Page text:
Art: it inpsires, it thrills, it liberates, it shares, and of course, it makes us feel. Feeling does not always come when you’re an observer; occasionally, art does not move people at all. But most often, it moves people differently. Three people all looking at an apple see the apple in very different ways… But, when you’re looking at a painting of an apple, what do you feel then? The awe and wonder the artist has for such a delicious and beautiful fruit? Do you understand the loathing for a healthy snack, forced on the artist for years by health-conscious parents? Or perhaps, there is no feeling at all: a lifeless, wonderless piece of art?
This week’s Artist of the Week, Cassandra Hincks, offers to the viewer a true bevy of emotion. She evokes everything from whimsical fancy, to adventure, to the very stuff of a coulrophobe’s worst nightmares. The emotional journey this emerging artist can inspire is breathtaking… But how did she start?
Her journey began with horses, her first subjects, at a very young age. Their grace and majesty filled pages in her sketchbook as she was drawn into the world of art. “It then grew into a sort of therapy for me and helped me to forget about the world for a bit,” she explains. “It was something I could get lost in and just become completely focused on and I loved it.”
Needless to say, her focus was worth the effort, as her passion grew so, too, did her skill. She began to explore the minutist details of nature: water droplets on a leaf after a rainfall, a misty morning in the woods, the tufts of hair on a beloved cat. Her eye for detail became ever more attuned to the world around her. And what catches her eye serves as inspiration. It allows her the freedom to choose various subjects, to try new things and to explore the limits of what can be transferred to a canvas or a sheet of paper.
“My inspiration comes from many things, but mainly thoughts, experiences, and just random ideas that pop into my head. I’m pretty much just exploring everything that I can and trying to find myself as an artist as well as a person.”
No stranger to a small-town atmostphere, Hincks understood she was never meant for the “big city”. Raised in Nippissing, it was the quiet presence of nature that first drew her to the Haliburton School of the Arts: the intense dislike she feels for the fast-paced environment of city-life was not the ideal headspace for her…
While attending her program, Hincks explored the connection between fibre and painting, weaving the mediums together into intriguing compositions. “[At] school I learned so many things, it made it really hard to find a medium I absolutely love; I enjoy little things about them all so I combine them a lot and switch back and forth. Right now, I’m exploring graphite on raw canvas and embroidery.”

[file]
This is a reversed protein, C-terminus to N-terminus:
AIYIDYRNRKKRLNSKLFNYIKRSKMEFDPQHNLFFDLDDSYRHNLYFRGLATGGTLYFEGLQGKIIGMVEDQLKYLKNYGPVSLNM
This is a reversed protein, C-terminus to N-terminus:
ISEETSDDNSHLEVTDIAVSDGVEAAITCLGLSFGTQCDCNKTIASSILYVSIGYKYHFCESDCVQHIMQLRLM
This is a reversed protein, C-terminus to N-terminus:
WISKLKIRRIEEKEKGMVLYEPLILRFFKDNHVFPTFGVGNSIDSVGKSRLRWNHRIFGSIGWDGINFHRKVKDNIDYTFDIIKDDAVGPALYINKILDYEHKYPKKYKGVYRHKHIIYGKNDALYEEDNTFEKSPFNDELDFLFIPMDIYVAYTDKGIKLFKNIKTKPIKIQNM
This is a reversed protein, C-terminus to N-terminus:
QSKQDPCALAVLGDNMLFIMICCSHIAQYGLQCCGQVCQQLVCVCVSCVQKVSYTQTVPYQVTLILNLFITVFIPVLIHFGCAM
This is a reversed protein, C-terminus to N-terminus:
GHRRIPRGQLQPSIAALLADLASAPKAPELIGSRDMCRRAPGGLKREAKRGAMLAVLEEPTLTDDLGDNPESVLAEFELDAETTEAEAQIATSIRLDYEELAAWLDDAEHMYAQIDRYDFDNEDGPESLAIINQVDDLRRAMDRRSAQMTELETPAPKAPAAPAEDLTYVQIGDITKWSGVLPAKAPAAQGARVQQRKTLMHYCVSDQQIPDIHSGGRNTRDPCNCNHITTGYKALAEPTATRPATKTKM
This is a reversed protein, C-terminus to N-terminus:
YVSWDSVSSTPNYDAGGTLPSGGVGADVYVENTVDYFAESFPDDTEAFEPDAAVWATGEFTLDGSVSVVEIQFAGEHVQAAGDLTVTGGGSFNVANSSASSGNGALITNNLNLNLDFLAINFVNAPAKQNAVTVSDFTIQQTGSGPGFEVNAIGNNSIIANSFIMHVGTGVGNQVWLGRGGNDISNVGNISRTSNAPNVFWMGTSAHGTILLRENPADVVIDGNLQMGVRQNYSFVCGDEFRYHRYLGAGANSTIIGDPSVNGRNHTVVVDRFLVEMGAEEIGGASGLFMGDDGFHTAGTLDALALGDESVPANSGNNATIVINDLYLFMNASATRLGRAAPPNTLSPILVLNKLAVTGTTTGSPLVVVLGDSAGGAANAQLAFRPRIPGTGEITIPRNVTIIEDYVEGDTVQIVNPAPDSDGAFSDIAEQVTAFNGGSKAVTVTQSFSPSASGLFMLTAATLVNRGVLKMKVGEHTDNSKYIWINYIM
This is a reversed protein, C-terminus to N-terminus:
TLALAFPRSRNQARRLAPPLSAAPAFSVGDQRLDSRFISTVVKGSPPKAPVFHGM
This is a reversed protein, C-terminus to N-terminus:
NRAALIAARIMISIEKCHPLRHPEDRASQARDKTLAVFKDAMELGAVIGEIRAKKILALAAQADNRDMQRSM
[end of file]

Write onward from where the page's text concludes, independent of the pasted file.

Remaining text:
And her explorations are certainly poignant: although the experience might differ for every viewer, there is no question that every viewer will certainly feel something when they experience Hinck’s works.
To view more of her work, please go to www.cassandrahincks.weebly.com .
February 10, 2012 § Leave a comment
Ecstasy. Religiosity. Passion.
Angie Quick can tell you all about bold: colour, shape, size. Both in painting and glassblowing, her art is anything but timid. Best of all, she has found a way to reconcile both mediums, allowing her glassblowing pieces to appear as characters in her paintings, and likewise infusing imagery from her paintings on the blown glass. Many of her works invoke the breathtaking scenery of her sojourn at the Haliburton School of the Arts, as well as the organic and spontaneous nature of the Earth.
Art is the endeavour to carnalize religion; it is the deification of man’s purpose. My art feasts on the will to live; the divine passion of being. The art is enshrined by the idea that the soul must devour itself to purify the meaning: art is the life. Painting is the extension of the ideal.
My works deal in an encyclopedia of symbolism: beautiful women, an excess of flora, fabric, and a good deal of coupling. I highlight moments of aspiration representing the ascendency of spirit. This is shown through the depiction of ritual, through religiosity without structure incarnated by pattern and rhythm. It is a marriage of logic and faith, wild passion within structured domains, and a straight line decomposing into reckless ecstasy.
I mainly work with oil paint on a large scale, as well as blown glass vessels that are later painted. My paintings and sculptures depict the curvature of form and awareness that the body is majestic; the flesh is contrasted with ornate fabric. With wild strokes I explore the depths of ecstasy. I create visions of life through imbibed eyes, spilling out a body of work consisting in large oil paintings, sculptures and painted vessels. My glass vessels echo my paintings through imagery and the use of luminous primary colours.
Angie can be seen as part of the upcoming group show called “Eclectic”, at The ARTS Project London, Ontario, from February 21-March 3 2012.
She can be reached via email at email@example.com or through her website angievquick.com